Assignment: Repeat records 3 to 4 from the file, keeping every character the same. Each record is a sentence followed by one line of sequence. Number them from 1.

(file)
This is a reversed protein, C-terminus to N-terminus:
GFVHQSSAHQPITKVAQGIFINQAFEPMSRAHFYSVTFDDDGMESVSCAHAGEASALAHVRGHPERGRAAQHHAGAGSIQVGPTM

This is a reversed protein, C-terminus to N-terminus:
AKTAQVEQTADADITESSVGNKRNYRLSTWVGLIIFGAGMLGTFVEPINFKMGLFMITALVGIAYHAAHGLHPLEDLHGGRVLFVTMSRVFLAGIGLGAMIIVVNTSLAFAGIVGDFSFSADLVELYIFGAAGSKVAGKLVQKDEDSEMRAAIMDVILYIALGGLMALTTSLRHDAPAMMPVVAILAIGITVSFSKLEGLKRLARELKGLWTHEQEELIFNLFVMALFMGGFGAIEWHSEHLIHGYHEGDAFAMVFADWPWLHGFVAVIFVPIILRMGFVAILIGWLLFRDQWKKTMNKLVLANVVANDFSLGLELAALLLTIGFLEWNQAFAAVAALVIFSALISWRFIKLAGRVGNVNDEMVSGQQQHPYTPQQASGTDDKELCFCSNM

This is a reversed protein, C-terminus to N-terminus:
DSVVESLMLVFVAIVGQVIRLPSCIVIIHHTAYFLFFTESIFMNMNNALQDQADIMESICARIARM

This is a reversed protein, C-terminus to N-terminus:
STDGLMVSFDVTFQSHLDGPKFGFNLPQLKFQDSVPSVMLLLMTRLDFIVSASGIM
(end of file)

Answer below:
This is a reversed protein, C-terminus to N-terminus:
DSVVESLMLVFVAIVGQVIRLPSCIVIIHHTAYFLFFTESIFMNMNNALQDQADIMESICARIARM

This is a reversed protein, C-terminus to N-terminus:
STDGLMVSFDVTFQSHLDGPKFGFNLPQLKFQDSVPSVMLLLMTRLDFIVSASGIM